ORLANDO, Fla. – Severe weather in Central Florida can happen pretty much anytime of the year, day or night.
During the winter, strong storms push through ahead of cold fronts. In the summer, sea breeze storms or tropical systems are to blame for our intense weather.
Within these severe weather events, tornadoes could form and cause significant damage.
Who decides if the damage is from an actual tornado?
That is where meteorologist from the National Weather Service come into play. Not only do they forecast the weather and send out warnings, they also go out and survey storm damage.
If a tornado is suspected either by the damage or eyewitness reports, a specialized team from the local National Weather Service office is deployed to investigate the area.
What information can they assess from the damage?
The survey team’s main goal is to gather enough data to reconstruct the lifespan of the tornado. This includes how long the tornado was on the ground (length path), the size of the twister and how strong it was (magnitude).
Tornadoes are categorized by the strength of their wind. Unlike hurricanes, tornadoes get their ranking by 3-second wind gusts compared to sustained winds in hurricanes.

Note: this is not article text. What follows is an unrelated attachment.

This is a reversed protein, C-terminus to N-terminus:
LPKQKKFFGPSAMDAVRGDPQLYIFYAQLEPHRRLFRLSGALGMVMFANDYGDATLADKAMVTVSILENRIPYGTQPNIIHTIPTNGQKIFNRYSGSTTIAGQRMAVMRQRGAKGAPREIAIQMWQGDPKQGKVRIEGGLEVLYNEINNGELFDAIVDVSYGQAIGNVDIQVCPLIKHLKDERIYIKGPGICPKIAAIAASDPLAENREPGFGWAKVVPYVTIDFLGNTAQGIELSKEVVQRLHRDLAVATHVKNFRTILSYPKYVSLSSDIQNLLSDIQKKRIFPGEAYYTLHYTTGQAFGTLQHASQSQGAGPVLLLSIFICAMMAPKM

How do they decide the magnitude and timing of the tornado?
When the crew arrives at the suspected tornado damage, they will conduct a full ground survey that could span several miles.
Along with their radar data, social media also helps them collect photos and videos from witnesses to get an idea of the timeline. They also have access to aerial footage, provided from news outlets, for an even more complete look at the area.
When it comes to determining the strength of the tornado, the team will look for the worst damage. Once that is found, the team will assign a damage indicator to the structure. Each one of these damage indicators has a description of the typical construction of the area.
Once the indicator is selected, the team will then assign a degree of damage to the structure or object. The tornado evaluator will then make a judgement of the wind speeds that would've caused that specific damage, which will decide the official EF rating of the twister.
What tools do the meteorologist use in their survey?
The survey team is equipped with a few things that help them map out the tornado’s life cycle. This includes a GPS unit, a cellphone, a laptop with damage survey software, a digital camera, a map and a notebook.